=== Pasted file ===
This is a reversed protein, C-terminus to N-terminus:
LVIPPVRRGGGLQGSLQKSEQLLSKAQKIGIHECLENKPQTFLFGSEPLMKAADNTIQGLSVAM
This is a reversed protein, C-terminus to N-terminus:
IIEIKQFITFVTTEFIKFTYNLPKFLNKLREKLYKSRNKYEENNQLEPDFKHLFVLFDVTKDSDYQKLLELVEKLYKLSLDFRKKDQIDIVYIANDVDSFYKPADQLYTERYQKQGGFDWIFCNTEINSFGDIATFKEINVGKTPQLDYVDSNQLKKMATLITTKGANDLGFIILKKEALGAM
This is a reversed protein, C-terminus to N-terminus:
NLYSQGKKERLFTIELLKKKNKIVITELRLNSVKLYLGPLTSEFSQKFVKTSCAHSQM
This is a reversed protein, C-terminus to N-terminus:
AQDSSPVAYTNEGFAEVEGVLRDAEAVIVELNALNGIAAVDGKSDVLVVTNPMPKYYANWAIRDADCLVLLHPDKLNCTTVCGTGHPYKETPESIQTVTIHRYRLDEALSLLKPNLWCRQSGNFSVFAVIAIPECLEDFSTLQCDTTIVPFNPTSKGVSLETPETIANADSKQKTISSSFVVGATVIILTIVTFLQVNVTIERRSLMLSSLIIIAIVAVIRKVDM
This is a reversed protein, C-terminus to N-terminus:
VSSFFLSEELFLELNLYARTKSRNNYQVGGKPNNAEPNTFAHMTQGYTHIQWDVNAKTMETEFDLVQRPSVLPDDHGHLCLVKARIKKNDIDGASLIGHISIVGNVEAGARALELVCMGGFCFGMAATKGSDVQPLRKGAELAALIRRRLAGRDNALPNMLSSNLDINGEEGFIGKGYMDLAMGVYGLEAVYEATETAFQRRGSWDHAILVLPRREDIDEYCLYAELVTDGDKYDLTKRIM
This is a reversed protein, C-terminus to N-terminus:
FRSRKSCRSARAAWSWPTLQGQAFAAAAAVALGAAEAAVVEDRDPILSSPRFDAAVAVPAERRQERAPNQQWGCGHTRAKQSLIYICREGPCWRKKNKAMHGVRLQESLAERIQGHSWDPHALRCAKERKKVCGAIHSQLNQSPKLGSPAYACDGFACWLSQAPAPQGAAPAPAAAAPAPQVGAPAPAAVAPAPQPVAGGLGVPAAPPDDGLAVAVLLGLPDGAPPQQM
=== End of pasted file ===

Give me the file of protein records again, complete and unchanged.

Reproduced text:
This is a reversed protein, C-terminus to N-terminus:
LVIPPVRRGGGLQGSLQKSEQLLSKAQKIGIHECLENKPQTFLFGSEPLMKAADNTIQGLSVAM
This is a reversed protein, C-terminus to N-terminus:
IIEIKQFITFVTTEFIKFTYNLPKFLNKLREKLYKSRNKYEENNQLEPDFKHLFVLFDVTKDSDYQKLLELVEKLYKLSLDFRKKDQIDIVYIANDVDSFYKPADQLYTERYQKQGGFDWIFCNTEINSFGDIATFKEINVGKTPQLDYVDSNQLKKMATLITTKGANDLGFIILKKEALGAM
This is a reversed protein, C-terminus to N-terminus:
NLYSQGKKERLFTIELLKKKNKIVITELRLNSVKLYLGPLTSEFSQKFVKTSCAHSQM
This is a reversed protein, C-terminus to N-terminus:
AQDSSPVAYTNEGFAEVEGVLRDAEAVIVELNALNGIAAVDGKSDVLVVTNPMPKYYANWAIRDADCLVLLHPDKLNCTTVCGTGHPYKETPESIQTVTIHRYRLDEALSLLKPNLWCRQSGNFSVFAVIAIPECLEDFSTLQCDTTIVPFNPTSKGVSLETPETIANADSKQKTISSSFVVGATVIILTIVTFLQVNVTIERRSLMLSSLIIIAIVAVIRKVDM
This is a reversed protein, C-terminus to N-terminus:
VSSFFLSEELFLELNLYARTKSRNNYQVGGKPNNAEPNTFAHMTQGYTHIQWDVNAKTMETEFDLVQRPSVLPDDHGHLCLVKARIKKNDIDGASLIGHISIVGNVEAGARALELVCMGGFCFGMAATKGSDVQPLRKGAELAALIRRRLAGRDNALPNMLSSNLDINGEEGFIGKGYMDLAMGVYGLEAVYEATETAFQRRGSWDHAILVLPRREDIDEYCLYAELVTDGDKYDLTKRIM
This is a reversed protein, C-terminus to N-terminus:
FRSRKSCRSARAAWSWPTLQGQAFAAAAAVALGAAEAAVVEDRDPILSSPRFDAAVAVPAERRQERAPNQQWGCGHTRAKQSLIYICREGPCWRKKNKAMHGVRLQESLAERIQGHSWDPHALRCAKERKKVCGAIHSQLNQSPKLGSPAYACDGFACWLSQAPAPQGAAPAPAAAAPAPQVGAPAPAAVAPAPQPVAGGLGVPAAPPDDGLAVAVLLGLPDGAPPQQM